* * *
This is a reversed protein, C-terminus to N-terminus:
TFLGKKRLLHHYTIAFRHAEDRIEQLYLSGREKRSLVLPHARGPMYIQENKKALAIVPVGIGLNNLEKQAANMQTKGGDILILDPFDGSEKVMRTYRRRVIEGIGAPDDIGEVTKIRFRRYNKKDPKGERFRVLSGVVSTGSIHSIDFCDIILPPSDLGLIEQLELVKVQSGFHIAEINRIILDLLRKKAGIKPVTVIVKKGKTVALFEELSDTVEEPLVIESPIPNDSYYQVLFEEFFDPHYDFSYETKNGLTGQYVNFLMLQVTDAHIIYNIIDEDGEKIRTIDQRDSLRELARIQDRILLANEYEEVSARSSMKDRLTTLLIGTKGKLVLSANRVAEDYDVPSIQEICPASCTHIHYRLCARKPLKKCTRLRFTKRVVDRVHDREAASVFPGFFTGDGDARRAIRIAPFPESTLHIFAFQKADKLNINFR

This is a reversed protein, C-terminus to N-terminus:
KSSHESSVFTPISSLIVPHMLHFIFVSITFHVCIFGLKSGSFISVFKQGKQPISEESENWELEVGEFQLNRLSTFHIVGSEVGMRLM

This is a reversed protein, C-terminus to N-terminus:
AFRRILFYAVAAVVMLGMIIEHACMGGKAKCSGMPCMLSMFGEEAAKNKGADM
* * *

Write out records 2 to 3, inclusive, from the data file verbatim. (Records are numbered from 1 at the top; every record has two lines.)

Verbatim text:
This is a reversed protein, C-terminus to N-terminus:
KSSHESSVFTPISSLIVPHMLHFIFVSITFHVCIFGLKSGSFISVFKQGKQPISEESENWELEVGEFQLNRLSTFHIVGSEVGMRLM

This is a reversed protein, C-terminus to N-terminus:
AFRRILFYAVAAVVMLGMIIEHACMGGKAKCSGMPCMLSMFGEEAAKNKGADM